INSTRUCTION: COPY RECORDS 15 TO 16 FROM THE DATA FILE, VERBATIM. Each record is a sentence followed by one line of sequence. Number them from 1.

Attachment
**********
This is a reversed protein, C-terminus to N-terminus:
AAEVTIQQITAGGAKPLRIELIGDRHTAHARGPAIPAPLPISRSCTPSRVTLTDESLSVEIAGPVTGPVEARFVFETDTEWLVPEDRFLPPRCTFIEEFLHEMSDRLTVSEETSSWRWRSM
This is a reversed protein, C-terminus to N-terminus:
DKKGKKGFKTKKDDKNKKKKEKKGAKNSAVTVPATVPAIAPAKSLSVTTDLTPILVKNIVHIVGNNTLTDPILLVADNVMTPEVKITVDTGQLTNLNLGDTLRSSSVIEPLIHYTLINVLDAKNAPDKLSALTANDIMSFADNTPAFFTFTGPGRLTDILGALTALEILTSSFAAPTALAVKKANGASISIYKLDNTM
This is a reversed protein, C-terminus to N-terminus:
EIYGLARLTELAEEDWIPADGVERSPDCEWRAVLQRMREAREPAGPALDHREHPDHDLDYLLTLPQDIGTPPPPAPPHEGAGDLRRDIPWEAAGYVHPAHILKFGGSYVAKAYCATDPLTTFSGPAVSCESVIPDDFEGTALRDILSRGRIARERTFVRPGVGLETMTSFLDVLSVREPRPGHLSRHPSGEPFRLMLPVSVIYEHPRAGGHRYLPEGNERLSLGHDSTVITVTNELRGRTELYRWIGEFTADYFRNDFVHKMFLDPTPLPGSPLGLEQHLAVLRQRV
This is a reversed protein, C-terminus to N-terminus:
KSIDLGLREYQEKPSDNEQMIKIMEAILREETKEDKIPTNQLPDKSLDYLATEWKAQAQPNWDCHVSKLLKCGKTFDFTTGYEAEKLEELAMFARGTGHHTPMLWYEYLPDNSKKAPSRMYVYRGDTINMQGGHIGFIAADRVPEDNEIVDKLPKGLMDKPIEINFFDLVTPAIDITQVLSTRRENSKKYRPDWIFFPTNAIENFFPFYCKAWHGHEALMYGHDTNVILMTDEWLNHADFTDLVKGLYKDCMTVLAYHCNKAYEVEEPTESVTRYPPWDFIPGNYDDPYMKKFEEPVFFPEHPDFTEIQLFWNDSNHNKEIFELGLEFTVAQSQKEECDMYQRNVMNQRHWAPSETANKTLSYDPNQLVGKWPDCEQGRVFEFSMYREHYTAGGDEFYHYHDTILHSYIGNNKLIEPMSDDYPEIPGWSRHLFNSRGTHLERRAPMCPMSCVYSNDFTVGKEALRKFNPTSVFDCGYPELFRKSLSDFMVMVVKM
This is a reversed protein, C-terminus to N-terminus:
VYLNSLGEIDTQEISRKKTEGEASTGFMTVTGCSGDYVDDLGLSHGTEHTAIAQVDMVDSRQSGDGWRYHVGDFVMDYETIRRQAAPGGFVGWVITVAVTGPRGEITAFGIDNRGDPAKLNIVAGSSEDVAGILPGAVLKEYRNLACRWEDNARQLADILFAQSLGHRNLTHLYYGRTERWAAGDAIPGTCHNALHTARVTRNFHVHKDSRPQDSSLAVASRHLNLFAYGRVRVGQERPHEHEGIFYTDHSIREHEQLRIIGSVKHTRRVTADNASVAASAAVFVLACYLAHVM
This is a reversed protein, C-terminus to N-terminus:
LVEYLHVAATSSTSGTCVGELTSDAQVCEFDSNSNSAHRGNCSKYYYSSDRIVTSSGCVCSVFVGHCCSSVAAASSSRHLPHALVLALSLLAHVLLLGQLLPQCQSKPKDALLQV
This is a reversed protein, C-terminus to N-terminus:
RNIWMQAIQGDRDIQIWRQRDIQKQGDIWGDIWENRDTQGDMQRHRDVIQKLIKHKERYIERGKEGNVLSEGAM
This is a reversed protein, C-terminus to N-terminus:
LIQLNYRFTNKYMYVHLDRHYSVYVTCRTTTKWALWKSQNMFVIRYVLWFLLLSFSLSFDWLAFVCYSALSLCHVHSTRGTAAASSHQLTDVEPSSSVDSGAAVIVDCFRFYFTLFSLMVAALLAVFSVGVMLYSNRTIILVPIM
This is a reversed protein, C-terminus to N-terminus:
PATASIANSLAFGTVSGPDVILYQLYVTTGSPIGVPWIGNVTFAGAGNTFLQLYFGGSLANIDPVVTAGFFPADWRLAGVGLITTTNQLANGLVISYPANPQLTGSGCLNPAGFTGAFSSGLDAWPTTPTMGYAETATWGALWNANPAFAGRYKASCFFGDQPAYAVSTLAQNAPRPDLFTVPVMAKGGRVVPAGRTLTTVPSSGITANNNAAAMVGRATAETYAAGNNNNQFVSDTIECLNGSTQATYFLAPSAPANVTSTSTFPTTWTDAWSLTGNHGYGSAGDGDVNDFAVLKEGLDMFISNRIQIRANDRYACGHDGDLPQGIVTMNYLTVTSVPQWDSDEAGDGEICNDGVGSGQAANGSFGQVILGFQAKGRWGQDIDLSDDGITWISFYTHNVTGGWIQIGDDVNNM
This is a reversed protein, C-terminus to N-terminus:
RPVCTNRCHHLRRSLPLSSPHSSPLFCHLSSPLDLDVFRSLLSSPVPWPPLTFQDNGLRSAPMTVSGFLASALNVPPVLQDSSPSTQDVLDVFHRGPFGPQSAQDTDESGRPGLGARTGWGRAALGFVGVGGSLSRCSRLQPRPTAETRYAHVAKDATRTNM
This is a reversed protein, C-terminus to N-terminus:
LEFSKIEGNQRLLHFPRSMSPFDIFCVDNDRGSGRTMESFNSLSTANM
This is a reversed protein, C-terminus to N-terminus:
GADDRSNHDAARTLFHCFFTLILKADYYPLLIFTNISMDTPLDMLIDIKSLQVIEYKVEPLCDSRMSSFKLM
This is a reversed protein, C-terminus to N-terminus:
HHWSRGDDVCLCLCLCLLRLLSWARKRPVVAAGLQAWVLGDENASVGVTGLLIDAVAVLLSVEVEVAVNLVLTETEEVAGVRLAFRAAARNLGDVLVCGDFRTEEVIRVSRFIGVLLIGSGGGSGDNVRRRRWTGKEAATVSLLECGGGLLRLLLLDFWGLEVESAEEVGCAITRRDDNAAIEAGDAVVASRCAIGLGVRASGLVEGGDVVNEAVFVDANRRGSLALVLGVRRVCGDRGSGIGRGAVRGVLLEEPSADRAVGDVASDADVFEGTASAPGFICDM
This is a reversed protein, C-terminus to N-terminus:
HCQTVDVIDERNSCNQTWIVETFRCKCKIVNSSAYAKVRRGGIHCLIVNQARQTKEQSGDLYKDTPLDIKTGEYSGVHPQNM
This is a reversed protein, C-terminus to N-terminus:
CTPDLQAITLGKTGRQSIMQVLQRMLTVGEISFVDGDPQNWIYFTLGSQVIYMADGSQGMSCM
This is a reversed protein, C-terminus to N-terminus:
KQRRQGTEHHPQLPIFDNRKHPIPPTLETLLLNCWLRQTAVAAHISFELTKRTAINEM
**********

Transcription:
This is a reversed protein, C-terminus to N-terminus:
CTPDLQAITLGKTGRQSIMQVLQRMLTVGEISFVDGDPQNWIYFTLGSQVIYMADGSQGMSCM
This is a reversed protein, C-terminus to N-terminus:
KQRRQGTEHHPQLPIFDNRKHPIPPTLETLLLNCWLRQTAVAAHISFELTKRTAINEM